New York-listed International Seaways is selling off the six VLCCs it picked up from Belgian owner Euronav in a landmark 2018 deal in what is likely to be viewed as a move to generate liquidity in the current depressed tanker market, tanker market sources said on Monday.

Lois Zabrocky-led International Seaways has sold the sextet to financier Ocean Yield of Norway in a $380m deal, but will retain operational control of the Chinese-built units through 10-year bareboat charters, the sources told TradeWinds.

International Seaways has purchase obligations as the charters expire.

Ocean Yield announced an agreement to buy vessels with an average age of five years for $380m earlier this month.

The Oslo company did not identify the vessels or the seller. Ocean Yield said it had signed a term sheet and "conclusion of the investment remains subject to agreement on full documentation".

However, word has circulated through the tanker market that the purchases are the International Seaways VLCCs. And online platform VesselsValue lists all six tankers as "sales to be delivered" to Ocean Yield.

International Seaways management declined comment on the reports on Monday.

However, the market is likely to be interested in the International Seaways end of the transaction as it piles cash on the balance sheet months after it completed a $2.2bn all-shares acquisition of fellow US owner Diamond S Shipping.

The deal comes as an anticipated recovery in the tanker market keeps creeping further away from a hoped-for inflection point in the year's second half.

Lars Solbakken is chief executive of Norway-based Ocean Yield. Photo: Ocean Yield

"They must be very bearish to sell a fleet of modern vessels," said one tanker market source.

"Typically they would sell older near-end-of-life vessels on sale-leasebacks to have optionality on older vessels. But to do it on modern tonnage, to put all that cash on the balance sheet is indicative that they don’t expect it from earnings."

However, another tanker market source suggested liquidity is not the only reason to carry out a sale-leaseback transaction in today's market given the availability of attractive financing terms to certain clients. It can also be a way for a larger owner to diversify capital sources on its balance sheet, he added.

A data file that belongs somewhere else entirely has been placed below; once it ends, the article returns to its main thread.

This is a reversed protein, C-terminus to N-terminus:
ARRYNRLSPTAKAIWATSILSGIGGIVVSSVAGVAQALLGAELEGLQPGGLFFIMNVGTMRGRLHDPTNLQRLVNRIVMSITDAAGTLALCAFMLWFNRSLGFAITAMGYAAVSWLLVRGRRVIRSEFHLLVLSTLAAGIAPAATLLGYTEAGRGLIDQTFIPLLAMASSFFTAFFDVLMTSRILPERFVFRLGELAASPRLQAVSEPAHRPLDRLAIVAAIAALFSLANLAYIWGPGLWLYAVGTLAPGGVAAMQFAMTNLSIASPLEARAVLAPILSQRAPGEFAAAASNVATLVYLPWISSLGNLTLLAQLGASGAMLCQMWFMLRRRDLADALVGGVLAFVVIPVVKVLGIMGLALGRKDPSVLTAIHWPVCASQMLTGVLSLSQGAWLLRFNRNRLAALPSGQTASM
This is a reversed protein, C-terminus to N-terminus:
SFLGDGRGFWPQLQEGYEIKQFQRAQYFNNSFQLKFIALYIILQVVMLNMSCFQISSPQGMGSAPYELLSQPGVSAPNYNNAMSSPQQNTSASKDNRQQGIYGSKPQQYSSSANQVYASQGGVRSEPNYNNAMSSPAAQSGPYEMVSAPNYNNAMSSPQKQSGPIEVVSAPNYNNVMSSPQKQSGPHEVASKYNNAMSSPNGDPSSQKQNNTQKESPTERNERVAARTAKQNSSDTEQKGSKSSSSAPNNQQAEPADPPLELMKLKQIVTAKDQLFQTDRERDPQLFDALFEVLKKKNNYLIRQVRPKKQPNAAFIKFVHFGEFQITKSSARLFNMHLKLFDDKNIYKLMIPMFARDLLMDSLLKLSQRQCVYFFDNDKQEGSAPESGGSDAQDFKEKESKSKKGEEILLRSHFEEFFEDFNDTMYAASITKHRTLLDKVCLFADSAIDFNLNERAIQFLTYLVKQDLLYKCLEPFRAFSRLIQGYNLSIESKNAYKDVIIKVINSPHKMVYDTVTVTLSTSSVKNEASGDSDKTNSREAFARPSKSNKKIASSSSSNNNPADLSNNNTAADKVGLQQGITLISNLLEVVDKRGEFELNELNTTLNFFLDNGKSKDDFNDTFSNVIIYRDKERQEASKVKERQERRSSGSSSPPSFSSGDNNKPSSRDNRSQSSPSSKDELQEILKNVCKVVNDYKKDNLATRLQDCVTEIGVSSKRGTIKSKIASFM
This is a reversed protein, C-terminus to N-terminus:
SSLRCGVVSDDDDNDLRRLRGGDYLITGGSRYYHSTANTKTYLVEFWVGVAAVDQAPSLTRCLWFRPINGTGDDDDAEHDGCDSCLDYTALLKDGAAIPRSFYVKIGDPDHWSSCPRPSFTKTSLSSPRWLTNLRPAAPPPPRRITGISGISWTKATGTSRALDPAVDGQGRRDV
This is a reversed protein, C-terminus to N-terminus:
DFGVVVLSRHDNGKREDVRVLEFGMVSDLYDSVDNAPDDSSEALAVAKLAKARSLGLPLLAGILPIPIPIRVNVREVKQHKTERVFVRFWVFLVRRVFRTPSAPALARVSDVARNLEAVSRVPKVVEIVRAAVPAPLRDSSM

And Clarksons Platou Securities analyst Omar Nokta, upon reading TradeWinds' initial report of the transaction, also disagreed with the premise of Seaways going bearish.

"That seems to miss the mark completely in my opinion," Nokta said.

"A sale-leaseback inherently keeps them long, so I would disagree with the assessment that they’re bearish. This actually shows they’re bullish and have a purchase obligation at the end of the term—not an option."

International Seaways in June 2018 closed the en bloc purchase of the six units from Euronav, which in turn had acquired them from Gener8 Maritime as part of its all-stock takeover of the Peter Georgiopoulos-led owner.

Zabrocky and chief financial officer Jeff Pribor sealed the $434m acquisitions through an innovative financing that featured $123m in cash and $311m in debt, including $30m from private equity investor BlackRock.

It can be expected that the $311m debt pile has been reduced by nearly $100m under typical amortisation payments. Thus the difference between the remaining $220m or so and the $380m to come from Ocean Yield would provide a significant source of flexibility for Seaways management.

Euronav sought to "de-risk" the Gener8 transactions in the face of uncertain tanker market prospects, while International Seaways viewed the deal as a transformational act on the road to fleet expansion and renewal.

But the duration of the tanker market downturn since two record months in the spring of 2020 has been longer than many expected. International Seaways has previously sold 12 tankers for net proceeds of $75m since closing the Diamond S transaction in July.

The tankers sold to OceanYield are the 301,000-dwt Seaways Hendricks, Seaways Liberty, Seaways Diamond Head, Seaways Triton and Seaways Cape Henry (all built 2016), and the 301,000-dwt Seaways Tybee (built 2015).

Online platform Vessels Value says the VLCCs are worth about $387.5m en bloc.